What to do if you can’t afford to pay your tax bill
The deadline for individuals and the self-employed to file their tax return and pay their tax bill is fast approaching. But, what should you do if you can’t afford to pay HM Revenue & Customs (HMRC) what you owe?
All 2016-17 tax returns must be filed and any tax owed must be paid by midnight on 31st January 2018.
In the last tax year, 840,000 people missed the January deadline incurring additional charges.
If you think that you won’t be able to pay your tax on time here’s what you should do:
1. File on time
Submitting and paying your tax return late will incur additional penalties and interest which could make paying your bill even more challenging.
So, complete your self-assessment form as soon as possible. This will tell you exactly what you owe and allow you to plan how you will pay accordingly.
If you’re late with your tax return, you face an immediate £100 fine. If you submit any later, you could be hit with increasing levels of penalties, as shown below:
- Up to 3 months late: £10 for each additional day (capped at 90 days), on top of £100 initial fine – maximum of £1,000
- 6 months late: Either £300 or 5% of the tax due (whichever is higher), on top of the penalties above
- 12 months late: An additional £300 fine, or 5% of the tax due, on top of above penalties. In the most serious cases, you may be fined 100% of the tax due – doubling your bill
If you usually pay your tax by personal credit card in order to spread the cost of a large bill you will no longer be able to do this from 13th January 2018.
From this date, personal credit card payments will be banned in response to new rules that mean HMRC will no longer be able to pass on the bank charges for processing credit card payments.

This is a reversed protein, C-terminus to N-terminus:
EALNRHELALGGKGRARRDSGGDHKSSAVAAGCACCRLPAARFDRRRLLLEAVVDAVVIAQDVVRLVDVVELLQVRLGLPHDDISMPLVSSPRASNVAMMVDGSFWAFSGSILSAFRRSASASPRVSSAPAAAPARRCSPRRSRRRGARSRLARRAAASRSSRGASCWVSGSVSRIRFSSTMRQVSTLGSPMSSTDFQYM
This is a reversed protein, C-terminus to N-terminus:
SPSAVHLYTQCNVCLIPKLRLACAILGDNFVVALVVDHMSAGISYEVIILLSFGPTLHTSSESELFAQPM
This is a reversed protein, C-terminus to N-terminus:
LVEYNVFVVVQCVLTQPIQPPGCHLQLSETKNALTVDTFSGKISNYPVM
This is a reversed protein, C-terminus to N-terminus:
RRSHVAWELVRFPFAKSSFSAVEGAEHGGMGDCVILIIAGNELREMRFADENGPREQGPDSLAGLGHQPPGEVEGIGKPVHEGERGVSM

Debit cards and corporate credit cards will continue to be accepted.
This provides those who usually pay in this way an added incentive to submit their form and pay their bill early.
2. Talk to HMRC
As soon as it becomes apparent that you will not be able to pay your tax on time it is vital to contact HMRC, ideally before the deadline date so that you can then negotiate with them early.
When you contact HMRC they will ask you about your income and expenditure, your assets and what you’re doing to get your tax payments back in order.
Using this information they will decide whether you should be able to pay. If HMRC think you can pay the outstanding amount you’ll have to do this immediately when you call.
If they think you genuinely can’t pay in full now but will be able to pay in the future, HMRC may offer you extra time to pay or a payment plan so that you can spread the payments and get yourself back up to date.
Remember that any tax paid late will attract interest, so an instalment option may cost more in the long run.
If HMRC don’t think you can get your payments on track with more time, they won’t make an arrangement with you – they’ll expect you to pay your tax bill straight away. If you don’t, HMRC will start ‘enforcement action’ to get the money from you.
3. Get specialist debt collection help
There are a number of reasons why the self-employed – and businesses in general – struggle to meet their tax commitments. But, with late payment one of the biggest burdens on small businesses’ cash flows, we know that this is often a contributing factor to missed tax payments.
If you have any outstanding debts on your sales ledger that are preventing you from meeting your tax commitments you could benefit from the help of a specialist debt collection agency.
By outsourcing overdue invoices to a collections agency they will assume the responsibility for recovering the unpaid invoice, removing the burden from your business.
And, with extensive experience in recovering aged debts they will use their expertise to bring the desired results in the quickest time possible.
If you need help recovering money from your customers to pay your tax bill we can help. Call us today on 0800 9774848.
More information about submitting tax returns can be found at https://www.gov.uk/self-assessment-tax-returns.